INDIANAPOLIS – In the southern part of the state, Rep. Ed Clere, R-New Albany, was the target of a mailer from the Indiana Democratic Party that criticized his vote on a Department of Correction bill this year.
In the mailing, a picture of a teddy bear lies haphazardly on the ground. The accompanying text accuses Clere of putting Hoosier children at risk.
Almost 200 miles away in west-central Indiana, Rep. Dale Grubb, D-Covington, was targeted with an almost identical mailer from the Indiana House Republican Campaign Committee, which claimed he too failed to protect Hoosier children.
The same teddy bear photo is used. The same typography. Similar wording.
Both men – one Republican and one Democrat – voted against Senate Bill 415.
The legislation had two major parts. The first allowed long-term prison offenders to earn credit time for completing a reformative program. But the second part of the bill denied any credit time – such as for completing a GED – to those who had committed sex offenses.
At the time the vote was taken, Rep. Craig Fry, D-Mishawaka, told members of the House that their vote would be used against them in the upcoming election, holding up a similar mailer sent to his house in a previous election.
Ironically, Fry was concerned about voting yes on the bill. But either way, legislators could be attacked – either for being soft on crime and letting criminals out early or for allowing sex offenders to earn credit time and then get out early.
The only legislators who couldnt be attacked were 10 Democrats who didnt vote.
Businessman Eric Doden last week announced the formation of an exploratory committee to seek the GOP nomination for Fort Wayne mayor.
He listed a 16-member committee that included chairman Larry Weigand, president of Weigand Construction; County Recorder John McGauley; and David Bobilya, chief financial officer for Pizza Hut of Fort Wayne.
This is a great community, Doden said in a prepared statement. Im proud to call it home, and Im excited about our citys future. Ive always taken a hands-on approach to my work in the business world, and I believe our city deserves a leader who takes the same entrepreneurial, innovative approach to government.
The statement doesnt mention that Doden bought a condominium from Laurie Doden, his sister, last month, giving him a Fort Wayne residence. Dodens home, according to county tax records, is near Notestine and Wheelock roads, outside the city limits.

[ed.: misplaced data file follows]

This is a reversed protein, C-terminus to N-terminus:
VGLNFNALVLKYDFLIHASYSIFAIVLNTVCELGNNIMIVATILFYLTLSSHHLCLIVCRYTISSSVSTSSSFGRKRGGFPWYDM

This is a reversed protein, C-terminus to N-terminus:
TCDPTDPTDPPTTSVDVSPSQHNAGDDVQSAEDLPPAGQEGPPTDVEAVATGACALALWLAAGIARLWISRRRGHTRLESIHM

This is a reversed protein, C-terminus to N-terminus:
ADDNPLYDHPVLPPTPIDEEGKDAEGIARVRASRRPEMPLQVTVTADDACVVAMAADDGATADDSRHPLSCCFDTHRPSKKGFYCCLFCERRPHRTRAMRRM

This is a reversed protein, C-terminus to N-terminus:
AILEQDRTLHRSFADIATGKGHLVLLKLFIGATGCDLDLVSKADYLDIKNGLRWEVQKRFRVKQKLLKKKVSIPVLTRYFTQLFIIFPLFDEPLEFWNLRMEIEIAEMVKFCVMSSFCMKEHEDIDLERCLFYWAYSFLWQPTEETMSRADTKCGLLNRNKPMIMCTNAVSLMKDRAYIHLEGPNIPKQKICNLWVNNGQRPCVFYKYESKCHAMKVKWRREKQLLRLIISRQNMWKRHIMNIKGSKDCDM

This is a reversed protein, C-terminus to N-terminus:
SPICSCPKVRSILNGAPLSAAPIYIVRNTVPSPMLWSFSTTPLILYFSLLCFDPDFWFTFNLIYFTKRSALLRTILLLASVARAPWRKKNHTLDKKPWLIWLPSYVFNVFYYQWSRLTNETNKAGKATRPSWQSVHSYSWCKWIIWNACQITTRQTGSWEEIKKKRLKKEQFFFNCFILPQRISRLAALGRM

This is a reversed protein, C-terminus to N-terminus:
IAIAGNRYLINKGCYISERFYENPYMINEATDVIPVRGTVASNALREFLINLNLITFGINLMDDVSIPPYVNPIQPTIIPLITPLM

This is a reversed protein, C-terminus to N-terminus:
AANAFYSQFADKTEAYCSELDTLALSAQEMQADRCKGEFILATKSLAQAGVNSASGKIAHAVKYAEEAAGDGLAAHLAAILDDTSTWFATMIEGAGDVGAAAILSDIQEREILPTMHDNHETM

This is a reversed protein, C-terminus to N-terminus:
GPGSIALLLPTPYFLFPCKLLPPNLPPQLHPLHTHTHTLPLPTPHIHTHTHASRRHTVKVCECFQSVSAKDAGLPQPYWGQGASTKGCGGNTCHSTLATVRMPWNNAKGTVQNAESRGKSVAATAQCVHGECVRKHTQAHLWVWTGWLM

County Councilwoman Paula Hughes has already announced her pursuit of the GOP nomination, but Mayor Tom Henry, a Democrat, has said only that he will make his re-election decision soon.
On the outside
The names of two Hoosiers – Gov. Mitch Daniels and Rep. Mike Pence – come up when political insiders predict who will be in the mix when Republicans choose their presidential nominee for 2012. But Daniels and Pence arent on the minds of GOP voters in early primary states.
Heres what CNN found in Election Day exit polls of GOP voters in some of the states that vote first in the presidential primary calendar:
In Iowa, Mitt Romney and Mike Huckabee tied at 21 percent for the top number of GOP voters who said one or the other was their likely choice in the 2012 Iowa caucuses. Sarah Palin received 18 percent and Newt Gingrich 7 percent.
In New Hampshire, 39 percent named Romney their likely choice in the states primary. Palin received 18 percent; Huckabee 11 percent; and Gingrich 8 percent.
In South Carolina, 25 percent prefer Palin; Huckabee got 24 percent; Romney 21 percent; and Gingrich 10 percent.
Gov. Mitch Daniels delivered an interesting bit of advice last week to himself and other politicians considering their future.
Ill ask anybody who is thinking of running for any office in 2012 to be quiet about it for the next several months. We just finished an election. We now ought to all be about the business of delivering on the change and the duties that we have.
So Im going to ask anybody who is thinking about running for anything to just stifle yourself for a few months.
The advice came in response to a question about a gubernatorial bid by Rep. Mike Pence, who was just re-elected in the 6th House District, but it also applies to Daniels, who is leaving open the possibility of a White House run.
Independent advocacy groups trying to tip the outcome of Indianas congressional elections spent $6.7 million, with 89 percent used for advertising, phone calls and polls on races in opposite corners of the state, according to reports filed with the Federal Election Commission.
The groups were successful in ousting Rep. Baron Hill, D-9th, spending nearly $1.5 million to oppose him. Groups working against his Republican opponent, Todd Young, spent nearly $1.6 million. Hill represents the southeast corner of Indiana.
The groups spent nearly $1.6 million in opposition to Rep. Joe Donnelly, D-2nd, and nearly $1.4 million against his Republican opponent, Jackie Walorski. Donnelly won. Donnelly represents the South Bend area.
Groups that supported or opposed candidates spent more money in the 2010 election than in any other midterm election year. As long as they did not coordinate their campaigns with candidates, the groups could spend an unlimited amount.
The Republican tidal wave last week was so strong, victory required little to no effort for some GOP candidates.
Jamie L. Garwood won a contested seat on the Adams Township Advisory Board but admitted the win came with little effort.
Whats really sad – I didnt actually do anything to kick this person off (the board), she said. She said she did set up a campaign page on Facebook but did little else to unseat Democrat Johnnie L. Morgan Jr.
Sylvia A. Smith, Washington editor of The Journal Gazette, contributed to this column.